- (ii) Intermediary, brokerage or agency for (i)
- (iii) Management of cash or VCs in relation to (i) and (ii)
Typically, operating an exchange where customers can trade VCs would fall under category (i) above while operating a matching platform for purchasing, selling or exchanging VCs would fall under category (ii) above.
2. Basic Registration Requirements
The applicant must possess:
- (i). Status as a Japanese joint-stock company (Kabushiki Kaisha, which is similar to a C-corporation in other jurisdictions) unless the applicant is categorized as a "Foreign Virtual Currency Exchange Service Provider" mentioned in the section III-3 below
- (ii). At least JPY 10 million capital and positive net assets; and
- (iii). An internal system to ensure it complies with the relevant operation rules as stated in the PSA
Of these, item (iii) is the most time-consuming requirement for foreign service providers and item that is most scrutinized by the FSA during the registration screening process.
Non-compliance with the foregoing requirements can result in a punishment of up to three (3) years imprisonment with work or a fine of up to JPY 3 million.
3. Foreign Virtual Currency Exchange Service Provider
"Foreign Virtual Currency Exchange Service Provider" (Foreign VCE Service Provider) is defined as a service provider which engages in VCE Services in its home jurisdiction with an appropriate registration status equivalent to the registration status contained in the PSA.
Notwithstanding their foreign registration status, foreign service providers are still required to register under the PSA in order to provide VCE Services in Japan.
However, Foreign VCE Service Providers need not establish a company in Japan for the purpose of registering. It would suffice to have a branch, office or liaison office in Japan.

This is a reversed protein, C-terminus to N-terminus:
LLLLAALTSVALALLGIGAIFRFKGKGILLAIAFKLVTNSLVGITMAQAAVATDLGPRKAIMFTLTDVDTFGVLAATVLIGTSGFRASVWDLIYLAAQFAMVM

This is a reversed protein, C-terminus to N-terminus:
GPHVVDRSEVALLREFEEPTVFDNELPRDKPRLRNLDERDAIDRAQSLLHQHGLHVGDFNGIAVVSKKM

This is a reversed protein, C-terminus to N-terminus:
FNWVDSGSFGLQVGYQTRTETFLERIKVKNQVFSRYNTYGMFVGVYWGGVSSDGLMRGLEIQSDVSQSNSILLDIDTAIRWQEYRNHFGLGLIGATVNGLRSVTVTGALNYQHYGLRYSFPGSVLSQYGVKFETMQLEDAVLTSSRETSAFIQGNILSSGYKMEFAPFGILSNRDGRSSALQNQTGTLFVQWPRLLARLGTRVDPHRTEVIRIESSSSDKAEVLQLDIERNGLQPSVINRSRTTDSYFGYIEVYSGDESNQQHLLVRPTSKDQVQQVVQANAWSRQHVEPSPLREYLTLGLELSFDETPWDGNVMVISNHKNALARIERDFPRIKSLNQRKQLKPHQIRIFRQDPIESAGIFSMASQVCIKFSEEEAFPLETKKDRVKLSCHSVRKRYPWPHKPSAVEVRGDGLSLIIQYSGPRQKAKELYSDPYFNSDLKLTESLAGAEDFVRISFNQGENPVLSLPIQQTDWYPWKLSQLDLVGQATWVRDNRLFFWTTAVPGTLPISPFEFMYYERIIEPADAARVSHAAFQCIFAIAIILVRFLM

This means Foreign VCE Service Providers actually have broader options for corporate formation when entering the VC trading market in Japan. That is, they can choose to establish (i) a branch, office or liaison office or (ii) a joint-stock or limited liability company (respectively Kabushiki Kaisha or Goudou Kaisha).
An unregistered Foreign VCE Services Provider is prohibited from soliciting Japanese customers for VCE Services under the PSA. The FSA makes clear in its guidelines that online advertising is generally considered a "solicitation". However, this is not the case if reasonable measures are taken to prevent Japanese customers from transacting with unregistered foreign providers. According to the guidelines, an example of such reasonable measures would be the creation of a plain statement in the advertisement in the Japanese language stating that VCE services cannot be provided to Japanese customers. Such statement must be readily accessible by all Japanese customers. In light of the foregoing, unregistered Foreign VCE Service Providers should use considerable caution when creating advertisements for Japanese customers.
4. Screening Process
The general process for registration mainly involves two steps: (i) prior consultation with the FSA and (ii) submission of an application for registration to the FSA.
For (i), please note that this process is not statutorily required, however the FSA in practice will conduct a prior consultation with the applicant in person or over the phone. At this stage, the applicant must submit documentation outlining the following items for the FSA's confirmation:
- Overview of applicant
- Background and purpose of application